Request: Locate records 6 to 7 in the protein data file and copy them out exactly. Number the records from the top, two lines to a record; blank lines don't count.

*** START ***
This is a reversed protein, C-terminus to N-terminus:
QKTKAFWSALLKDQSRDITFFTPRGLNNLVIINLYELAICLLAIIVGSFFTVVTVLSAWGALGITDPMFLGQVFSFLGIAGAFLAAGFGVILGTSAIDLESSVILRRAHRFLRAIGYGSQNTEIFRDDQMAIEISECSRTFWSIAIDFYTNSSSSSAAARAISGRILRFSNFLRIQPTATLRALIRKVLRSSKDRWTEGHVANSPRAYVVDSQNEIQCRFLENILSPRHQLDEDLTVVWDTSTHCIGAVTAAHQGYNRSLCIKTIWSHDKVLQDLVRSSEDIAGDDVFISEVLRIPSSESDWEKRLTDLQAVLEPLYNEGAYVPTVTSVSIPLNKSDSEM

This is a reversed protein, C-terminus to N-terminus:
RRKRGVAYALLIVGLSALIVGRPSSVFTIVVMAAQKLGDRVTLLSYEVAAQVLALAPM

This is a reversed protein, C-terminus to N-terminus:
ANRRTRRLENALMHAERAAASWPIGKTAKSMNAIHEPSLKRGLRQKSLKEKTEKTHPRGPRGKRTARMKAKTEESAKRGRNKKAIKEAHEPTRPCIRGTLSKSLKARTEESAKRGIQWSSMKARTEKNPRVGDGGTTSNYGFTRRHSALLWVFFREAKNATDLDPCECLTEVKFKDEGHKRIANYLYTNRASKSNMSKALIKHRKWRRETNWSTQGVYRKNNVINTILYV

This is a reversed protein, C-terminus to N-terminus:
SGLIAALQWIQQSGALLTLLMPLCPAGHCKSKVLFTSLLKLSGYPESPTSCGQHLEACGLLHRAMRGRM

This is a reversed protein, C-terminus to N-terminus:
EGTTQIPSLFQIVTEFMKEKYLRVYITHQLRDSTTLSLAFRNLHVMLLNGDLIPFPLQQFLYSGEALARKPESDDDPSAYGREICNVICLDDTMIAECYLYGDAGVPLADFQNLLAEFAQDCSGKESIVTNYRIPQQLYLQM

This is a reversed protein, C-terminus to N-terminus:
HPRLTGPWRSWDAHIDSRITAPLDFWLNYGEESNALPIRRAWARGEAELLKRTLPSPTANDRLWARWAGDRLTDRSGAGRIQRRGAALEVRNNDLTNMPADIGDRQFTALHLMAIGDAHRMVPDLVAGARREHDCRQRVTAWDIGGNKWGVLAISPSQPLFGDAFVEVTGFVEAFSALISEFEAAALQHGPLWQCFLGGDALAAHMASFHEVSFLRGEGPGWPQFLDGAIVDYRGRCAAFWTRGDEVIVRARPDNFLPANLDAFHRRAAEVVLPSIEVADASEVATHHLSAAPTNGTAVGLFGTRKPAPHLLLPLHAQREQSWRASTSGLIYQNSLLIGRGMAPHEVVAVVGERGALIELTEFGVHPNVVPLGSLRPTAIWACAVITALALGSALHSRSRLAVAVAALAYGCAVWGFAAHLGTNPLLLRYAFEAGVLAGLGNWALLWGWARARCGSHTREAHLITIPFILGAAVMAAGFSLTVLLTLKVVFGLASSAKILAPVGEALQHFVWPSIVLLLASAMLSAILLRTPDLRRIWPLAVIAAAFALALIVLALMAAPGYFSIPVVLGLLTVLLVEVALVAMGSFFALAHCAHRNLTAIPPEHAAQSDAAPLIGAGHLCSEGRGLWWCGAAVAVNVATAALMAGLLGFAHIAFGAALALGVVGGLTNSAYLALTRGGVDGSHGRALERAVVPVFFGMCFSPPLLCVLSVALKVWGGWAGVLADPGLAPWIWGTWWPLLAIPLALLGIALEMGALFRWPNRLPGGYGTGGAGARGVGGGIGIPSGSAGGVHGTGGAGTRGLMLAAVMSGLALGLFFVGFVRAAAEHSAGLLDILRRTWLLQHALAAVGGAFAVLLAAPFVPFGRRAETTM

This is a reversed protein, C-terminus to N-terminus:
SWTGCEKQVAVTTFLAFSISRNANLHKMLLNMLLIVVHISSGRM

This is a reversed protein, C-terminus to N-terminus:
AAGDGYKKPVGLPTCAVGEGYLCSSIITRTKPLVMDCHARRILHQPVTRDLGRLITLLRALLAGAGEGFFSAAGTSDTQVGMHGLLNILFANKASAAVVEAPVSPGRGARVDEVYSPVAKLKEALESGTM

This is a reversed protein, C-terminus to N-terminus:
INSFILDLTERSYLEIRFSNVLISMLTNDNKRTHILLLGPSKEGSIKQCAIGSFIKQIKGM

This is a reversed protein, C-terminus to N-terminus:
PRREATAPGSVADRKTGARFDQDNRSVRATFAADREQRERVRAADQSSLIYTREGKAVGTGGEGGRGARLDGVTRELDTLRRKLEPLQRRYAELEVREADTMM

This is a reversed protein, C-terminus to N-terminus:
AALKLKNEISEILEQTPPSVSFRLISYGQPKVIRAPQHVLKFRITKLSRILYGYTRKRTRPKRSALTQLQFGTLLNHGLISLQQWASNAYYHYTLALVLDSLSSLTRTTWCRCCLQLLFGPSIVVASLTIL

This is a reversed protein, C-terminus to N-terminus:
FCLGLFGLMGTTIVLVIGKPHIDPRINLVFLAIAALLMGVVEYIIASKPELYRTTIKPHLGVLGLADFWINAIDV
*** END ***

This is a reversed protein, C-terminus to N-terminus:
HPRLTGPWRSWDAHIDSRITAPLDFWLNYGEESNALPIRRAWARGEAELLKRTLPSPTANDRLWARWAGDRLTDRSGAGRIQRRGAALEVRNNDLTNMPADIGDRQFTALHLMAIGDAHRMVPDLVAGARREHDCRQRVTAWDIGGNKWGVLAISPSQPLFGDAFVEVTGFVEAFSALISEFEAAALQHGPLWQCFLGGDALAAHMASFHEVSFLRGEGPGWPQFLDGAIVDYRGRCAAFWTRGDEVIVRARPDNFLPANLDAFHRRAAEVVLPSIEVADASEVATHHLSAAPTNGTAVGLFGTRKPAPHLLLPLHAQREQSWRASTSGLIYQNSLLIGRGMAPHEVVAVVGERGALIELTEFGVHPNVVPLGSLRPTAIWACAVITALALGSALHSRSRLAVAVAALAYGCAVWGFAAHLGTNPLLLRYAFEAGVLAGLGNWALLWGWARARCGSHTREAHLITIPFILGAAVMAAGFSLTVLLTLKVVFGLASSAKILAPVGEALQHFVWPSIVLLLASAMLSAILLRTPDLRRIWPLAVIAAAFALALIVLALMAAPGYFSIPVVLGLLTVLLVEVALVAMGSFFALAHCAHRNLTAIPPEHAAQSDAAPLIGAGHLCSEGRGLWWCGAAVAVNVATAALMAGLLGFAHIAFGAALALGVVGGLTNSAYLALTRGGVDGSHGRALERAVVPVFFGMCFSPPLLCVLSVALKVWGGWAGVLADPGLAPWIWGTWWPLLAIPLALLGIALEMGALFRWPNRLPGGYGTGGAGARGVGGGIGIPSGSAGGVHGTGGAGTRGLMLAAVMSGLALGLFFVGFVRAAAEHSAGLLDILRRTWLLQHALAAVGGAFAVLLAAPFVPFGRRAETTM

This is a reversed protein, C-terminus to N-terminus:
SWTGCEKQVAVTTFLAFSISRNANLHKMLLNMLLIVVHISSGRM